Post last updated at 11:27 p.m. Tuesday:
Lawrence voters returned Mike Dever to the Lawrence City Commission after an eight-year absence Tuesday, voting for him overwhelmingly and pushing incumbent Courtney Shipley off the commission. Incumbents Brad Finkeldei and Amber Sellers were reelected.
With almost all of the votes counted, Dever had 8,277 votes, followed by Finkeldei with 7,171 and Sellers with 6,386 votes.
Shipley was in fourth place — with only three seats available — with 5,924 votes.
Voters were asked to choose three commission members from a nonpartisan field of six candidates for four-year terms on Lawrence’s top government body. The two other candidates, Dustin Stumblingbear and Justine Burton, drew 4,336 and 2,802 votes, respectively.
Douglas County Clerk Jamie Shew said he expected turnout to total about 25% of registered voters, calling it “really good turnout for a local election.”
Dever, 60, an environmental consultant, served on the commission from 2007 to 2015, including two terms as mayor, before choosing not to run for reelection in 2015.
He and Shipley could not be reached for comment on the results Tuesday night.
However, Dever posted to social media: “Thank you all for your votes, support and efforts during this campaign. I’m grateful for the opportunity to keep serving Lawrence. Thank you to my campaign team and, especially, to my wife who has worked hard to help me get back to work for the city I love. I can’t wait to get started. For now, we celebrate this win.”
Dever had strong backing from the city’s business and development community and raised more money than the other candidates. He was the easy winner of the August primary election, followed in that balloting by the three incumbents.
Dever’s platform stressed finding ways to deal with the city’s housing and homelessness situation, and he argued that his past experience on the commission gave him better insight into governing the city.
Finkeldei, 50, and Shipley have served as commissioners since 2019, and both have served a year as mayor; Sellers, 42, has served since 2021.
The three newly elected members of the commission will join Lisa Larsen, who has been on the commission since 2015 and currently serves as mayor, and Bart Littlejohn, who was elected in 2021. Larsen and Littlejohn will be up for reelection in 2025.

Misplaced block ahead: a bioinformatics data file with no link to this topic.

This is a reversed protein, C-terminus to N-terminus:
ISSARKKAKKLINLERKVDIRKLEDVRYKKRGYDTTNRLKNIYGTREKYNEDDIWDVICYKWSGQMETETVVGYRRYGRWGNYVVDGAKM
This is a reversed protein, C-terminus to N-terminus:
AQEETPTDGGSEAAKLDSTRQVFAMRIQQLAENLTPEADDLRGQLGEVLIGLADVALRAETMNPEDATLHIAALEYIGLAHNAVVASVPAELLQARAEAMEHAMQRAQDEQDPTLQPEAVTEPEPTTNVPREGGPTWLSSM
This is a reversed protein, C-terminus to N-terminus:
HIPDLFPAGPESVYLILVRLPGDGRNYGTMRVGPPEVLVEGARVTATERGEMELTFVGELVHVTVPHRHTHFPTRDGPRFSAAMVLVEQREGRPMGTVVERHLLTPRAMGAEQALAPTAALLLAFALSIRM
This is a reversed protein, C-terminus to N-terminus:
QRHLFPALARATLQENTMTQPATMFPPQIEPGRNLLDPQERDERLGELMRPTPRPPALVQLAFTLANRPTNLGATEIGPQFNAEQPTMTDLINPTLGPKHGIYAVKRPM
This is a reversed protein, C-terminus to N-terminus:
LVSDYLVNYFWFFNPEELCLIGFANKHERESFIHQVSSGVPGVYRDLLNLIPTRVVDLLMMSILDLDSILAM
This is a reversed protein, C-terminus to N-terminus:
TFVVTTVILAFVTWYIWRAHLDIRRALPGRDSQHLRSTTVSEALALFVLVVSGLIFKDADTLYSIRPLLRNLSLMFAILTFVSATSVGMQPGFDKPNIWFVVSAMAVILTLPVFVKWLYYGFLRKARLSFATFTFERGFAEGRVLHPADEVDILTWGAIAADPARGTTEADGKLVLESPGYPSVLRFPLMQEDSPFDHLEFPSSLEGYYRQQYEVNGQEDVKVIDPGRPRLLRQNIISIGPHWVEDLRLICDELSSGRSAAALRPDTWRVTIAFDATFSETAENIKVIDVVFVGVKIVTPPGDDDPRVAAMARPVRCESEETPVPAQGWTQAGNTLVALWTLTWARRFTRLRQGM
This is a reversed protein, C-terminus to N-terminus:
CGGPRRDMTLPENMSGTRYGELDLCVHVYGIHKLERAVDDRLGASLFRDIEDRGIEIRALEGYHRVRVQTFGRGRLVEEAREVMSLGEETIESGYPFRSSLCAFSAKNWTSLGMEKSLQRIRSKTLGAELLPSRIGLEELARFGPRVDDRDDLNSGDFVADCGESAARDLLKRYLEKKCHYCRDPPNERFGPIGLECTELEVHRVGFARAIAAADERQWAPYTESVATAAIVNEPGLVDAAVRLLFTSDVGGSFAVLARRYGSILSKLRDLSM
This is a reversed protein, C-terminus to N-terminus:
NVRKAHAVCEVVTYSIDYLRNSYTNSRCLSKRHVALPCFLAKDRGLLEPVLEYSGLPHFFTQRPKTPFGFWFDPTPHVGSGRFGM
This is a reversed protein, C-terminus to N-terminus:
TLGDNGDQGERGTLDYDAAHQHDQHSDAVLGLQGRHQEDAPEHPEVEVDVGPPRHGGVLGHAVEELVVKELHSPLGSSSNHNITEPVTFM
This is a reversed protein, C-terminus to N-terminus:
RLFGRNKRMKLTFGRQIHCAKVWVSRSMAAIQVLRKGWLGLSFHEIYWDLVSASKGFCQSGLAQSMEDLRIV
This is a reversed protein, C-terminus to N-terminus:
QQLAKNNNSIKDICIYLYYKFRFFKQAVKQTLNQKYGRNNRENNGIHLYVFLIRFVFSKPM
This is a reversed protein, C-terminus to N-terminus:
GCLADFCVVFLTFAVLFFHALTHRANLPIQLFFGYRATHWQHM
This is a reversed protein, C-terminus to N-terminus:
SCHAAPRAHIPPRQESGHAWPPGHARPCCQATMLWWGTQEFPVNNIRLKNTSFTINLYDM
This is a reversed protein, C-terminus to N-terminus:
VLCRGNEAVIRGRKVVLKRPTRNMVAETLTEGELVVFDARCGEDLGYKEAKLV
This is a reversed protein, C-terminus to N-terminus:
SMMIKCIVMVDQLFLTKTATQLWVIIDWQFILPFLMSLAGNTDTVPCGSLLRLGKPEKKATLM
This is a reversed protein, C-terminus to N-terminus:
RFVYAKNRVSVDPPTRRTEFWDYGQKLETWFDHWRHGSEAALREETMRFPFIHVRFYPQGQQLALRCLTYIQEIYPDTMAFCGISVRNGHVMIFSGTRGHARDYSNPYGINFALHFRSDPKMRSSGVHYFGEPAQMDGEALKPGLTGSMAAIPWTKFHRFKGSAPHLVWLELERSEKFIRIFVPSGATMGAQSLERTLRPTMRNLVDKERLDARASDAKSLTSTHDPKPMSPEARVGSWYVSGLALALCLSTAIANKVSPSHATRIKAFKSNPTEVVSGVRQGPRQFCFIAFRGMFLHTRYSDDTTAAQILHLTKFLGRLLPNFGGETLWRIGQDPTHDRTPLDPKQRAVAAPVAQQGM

The new commission takes office on Dec. 5.
“I appreciate the confidence of the voters in giving me another four years to finish the work we started,” Finkeldei said in an interview, adding that he was looking forward to working with Dever. “I’ve known Mike for a long time,” he said. “I’m certainly looking forward to working with him for the next few years.”
He emphasized completing the work the commission has been working on to address the need for local affordable housing.
Sellers said in a statement: “Tonight’s results are a reminder that the voters believe in my ability to be a catalyst for policy development and social change our community needs, ensuring community voices are heard on the Commission.”
Sellers also identified three key priorities she hopes to address during her next term: “progressing current projects and strategies addressing fair and affordable housing that meets the price point of low to moderate-income residents; supporting policies and strategies to strengthen the entrepreneurship ecosystem in Lawrence with a focus on BIPOC business resource accessibility and success; and ensuring elements of the Federal Outdoors for All Act are implemented within the City’s Parks, Recreation, Arts and Culture Comprehensive Plan. The bill seeks to improve and enhance accessibility to outdoor spaces and activities for all regardless of age, ability, or background.”
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Cuyler Dunn (he/him), a contributor to The Lawrence Times, is a student at the University of Kansas School of Journalism. He is a graduate of Lawrence High School where he was the editor-in-chief of the school’s newspaper, The Budget, and was named the 2022 Kansas High School Journalist of the Year. Read more of his work for the Times here.